Lara Brooks

We’ve attended several recent senior living conferences and have ongoing conversations with our healthcare partners, specifically related to senior living. Here are some of the key learnings we have gleaned from both, along with the macro trends shaping the industry, and the shift towards alternative housing in lieu of traditional senior living facilities.

Brief historical perspective

The rise in nursing home care began in the 1960s, as the government began to realize that people were staying in hospitals beyond the medical necessity requirement for that level of acute care. 

During the 1970s and 1980s, the quality of care in nursing homes increased, along with the advent of Medicare and Medicaid, helping residents receive long-term care.

Today’s senior living has changed dramatically from the care many of our grandparents received, and the landscape is evolving because people are living longer. Assisted living facilities look more like residences, with home-like decor, common eating and meeting areas, and structured in- and out-of-facility activities that address the lifestyle changes many seniors are looking for in care today. But other forces at work are changing what upcoming generations may be looking for when it comes to senior living.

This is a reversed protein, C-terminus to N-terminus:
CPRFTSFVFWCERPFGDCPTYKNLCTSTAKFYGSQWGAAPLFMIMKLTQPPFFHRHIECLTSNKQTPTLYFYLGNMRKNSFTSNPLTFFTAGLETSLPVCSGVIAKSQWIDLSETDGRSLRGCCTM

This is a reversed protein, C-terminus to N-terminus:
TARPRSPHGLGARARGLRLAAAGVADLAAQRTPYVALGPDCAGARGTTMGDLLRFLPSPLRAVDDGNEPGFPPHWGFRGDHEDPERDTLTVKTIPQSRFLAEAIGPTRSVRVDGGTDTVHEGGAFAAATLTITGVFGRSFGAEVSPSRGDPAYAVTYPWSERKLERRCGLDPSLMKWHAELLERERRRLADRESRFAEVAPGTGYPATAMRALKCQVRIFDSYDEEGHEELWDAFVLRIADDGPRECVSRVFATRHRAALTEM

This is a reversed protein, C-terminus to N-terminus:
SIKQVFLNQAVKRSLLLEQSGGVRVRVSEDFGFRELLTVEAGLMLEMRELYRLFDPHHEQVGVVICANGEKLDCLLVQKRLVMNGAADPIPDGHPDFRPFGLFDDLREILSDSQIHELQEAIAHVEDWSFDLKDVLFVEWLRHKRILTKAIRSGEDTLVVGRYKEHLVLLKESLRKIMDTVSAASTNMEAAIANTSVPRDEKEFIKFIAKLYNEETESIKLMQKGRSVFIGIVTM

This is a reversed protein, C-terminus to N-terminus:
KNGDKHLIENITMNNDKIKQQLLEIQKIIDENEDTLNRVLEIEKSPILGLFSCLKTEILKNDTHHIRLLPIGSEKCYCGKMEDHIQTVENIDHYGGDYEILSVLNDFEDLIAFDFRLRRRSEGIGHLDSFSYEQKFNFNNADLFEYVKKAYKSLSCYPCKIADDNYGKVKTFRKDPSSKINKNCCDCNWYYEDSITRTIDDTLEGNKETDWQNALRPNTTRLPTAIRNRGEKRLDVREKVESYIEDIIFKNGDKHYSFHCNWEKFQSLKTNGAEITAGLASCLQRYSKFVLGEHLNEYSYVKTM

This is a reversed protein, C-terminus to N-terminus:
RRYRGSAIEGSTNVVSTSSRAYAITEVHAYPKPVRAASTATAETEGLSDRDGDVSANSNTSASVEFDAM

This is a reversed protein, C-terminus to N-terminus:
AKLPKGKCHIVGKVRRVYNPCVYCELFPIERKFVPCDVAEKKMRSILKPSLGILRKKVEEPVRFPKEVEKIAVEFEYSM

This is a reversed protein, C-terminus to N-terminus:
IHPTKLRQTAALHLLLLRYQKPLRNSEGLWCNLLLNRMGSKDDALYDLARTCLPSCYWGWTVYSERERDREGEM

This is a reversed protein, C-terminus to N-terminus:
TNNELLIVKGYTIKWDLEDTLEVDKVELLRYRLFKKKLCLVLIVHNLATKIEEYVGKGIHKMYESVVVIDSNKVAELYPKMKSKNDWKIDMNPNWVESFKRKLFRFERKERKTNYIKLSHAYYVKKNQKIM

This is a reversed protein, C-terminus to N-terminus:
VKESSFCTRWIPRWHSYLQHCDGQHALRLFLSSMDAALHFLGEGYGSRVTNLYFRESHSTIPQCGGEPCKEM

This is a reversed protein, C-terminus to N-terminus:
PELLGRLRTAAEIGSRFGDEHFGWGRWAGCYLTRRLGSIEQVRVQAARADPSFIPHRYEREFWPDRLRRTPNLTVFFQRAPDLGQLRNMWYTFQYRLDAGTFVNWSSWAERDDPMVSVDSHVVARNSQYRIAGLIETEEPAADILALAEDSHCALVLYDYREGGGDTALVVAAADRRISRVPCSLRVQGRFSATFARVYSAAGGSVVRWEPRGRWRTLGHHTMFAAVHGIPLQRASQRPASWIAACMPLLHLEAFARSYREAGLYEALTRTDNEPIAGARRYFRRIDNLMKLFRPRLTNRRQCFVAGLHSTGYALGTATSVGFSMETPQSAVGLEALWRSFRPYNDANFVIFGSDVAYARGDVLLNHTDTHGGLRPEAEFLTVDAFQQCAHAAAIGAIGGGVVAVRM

Macro trends and factors impacting senior living facilities

Several trends today are having a major effect on senior living facilities:

  • Generational shifts — Baby boomers are working longer than their parents did — many well past the age of 70 — and the majority have yet to hit the stage where they require long-term care. As they age, a substantial number of them no longer want the same type of senior living arrangement as their parents had. They don’t necessarily need constant care, and many want to stay in their homes. They are looking for different lifestyle choices in senior care. This will dramatically change again in 40 years when millennials and member of Generation Z begin to look at their senior living and care choices.
  • Labor expenses are surging —Higher labor costs due to a tight labor market, competitive recruiting, overtime and high turnover rates are increasing the cost of labor in senior living facilities.
  • Tight labor market — The unemployment rate is at a historic low point, making it difficult to find workers. In addition, competition is fierce, and hourly workers will leave to work elsewhere for as little as a 50-cent increase in the hourly rate.
  • Construction costs —Building costs are on the rise due to an industry labor shortage and the increasing costs of building materials.

Alternatives to traditional senior living facilities

In addition to these trends, it may be a challenge to keep senior health services affordable for baby boomers, who typically are post-pension-era workers with fewer monetary resources to pay for such services.

As a result, several unique alternatives to traditional senior care facilities exist. They are gaining in popularity among seniors and those who make decisions for them, and they are providing some competition to traditional senior living facilities.